Methodology

For those not in the UK, it's worth mentioning that the last three months have not seen the amount of sunshine we would expect in a normal summer here and there have been a lot more overcast days than we would have liked. Therefore we would expect less fade from our window samples than more sunny countries would see.

At the end of three months exposure we have compared the three segments of each print to see how much fading has occurred. We've looked at the fading subjectively, comparing each segment with the segments that were protected from light fade by being in a drawer for the three months.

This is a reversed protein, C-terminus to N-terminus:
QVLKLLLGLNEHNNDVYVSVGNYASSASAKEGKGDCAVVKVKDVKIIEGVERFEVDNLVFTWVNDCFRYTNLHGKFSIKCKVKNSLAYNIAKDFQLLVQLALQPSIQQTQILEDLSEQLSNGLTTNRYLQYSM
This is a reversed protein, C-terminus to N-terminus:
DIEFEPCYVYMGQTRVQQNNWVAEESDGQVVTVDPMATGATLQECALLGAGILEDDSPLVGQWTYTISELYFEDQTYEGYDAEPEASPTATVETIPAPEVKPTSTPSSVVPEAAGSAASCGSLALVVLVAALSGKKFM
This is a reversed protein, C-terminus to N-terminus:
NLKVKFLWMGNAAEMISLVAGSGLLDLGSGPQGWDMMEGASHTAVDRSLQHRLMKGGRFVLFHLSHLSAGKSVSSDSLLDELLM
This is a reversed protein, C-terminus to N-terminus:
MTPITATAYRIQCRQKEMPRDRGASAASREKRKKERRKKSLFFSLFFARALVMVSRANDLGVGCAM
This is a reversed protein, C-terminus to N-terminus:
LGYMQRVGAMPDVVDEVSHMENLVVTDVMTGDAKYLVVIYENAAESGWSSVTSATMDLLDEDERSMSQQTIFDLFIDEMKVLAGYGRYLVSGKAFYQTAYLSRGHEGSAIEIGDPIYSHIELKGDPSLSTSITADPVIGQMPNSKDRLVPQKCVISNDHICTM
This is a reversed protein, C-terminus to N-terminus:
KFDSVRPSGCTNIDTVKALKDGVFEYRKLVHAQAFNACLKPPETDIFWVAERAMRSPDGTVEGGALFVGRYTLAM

We've marked each print segment on a scale from one to ten and the scale works like this:

10 - no discernable fade.
8-9 - slight fade, but still usable.
7 - noticeable fade, borderline usability.
5-6 - considerable fade, print unlikely to be used.
1-4 - severe fade, unusable.


In addition to the fade tests, we performed a smear test on the prints at the end of their three-month fade test. We did it at the end of the fade test so there were no issues with inks not being properly dry. We drew a wet cotton bud down each print and checked to see if the bud was discoloured with ink. Those that produced no colouration on the cotton bud were scored as smear resistant. This is a simple yes or no result; we didn't attempt to assess levels of smear resistance

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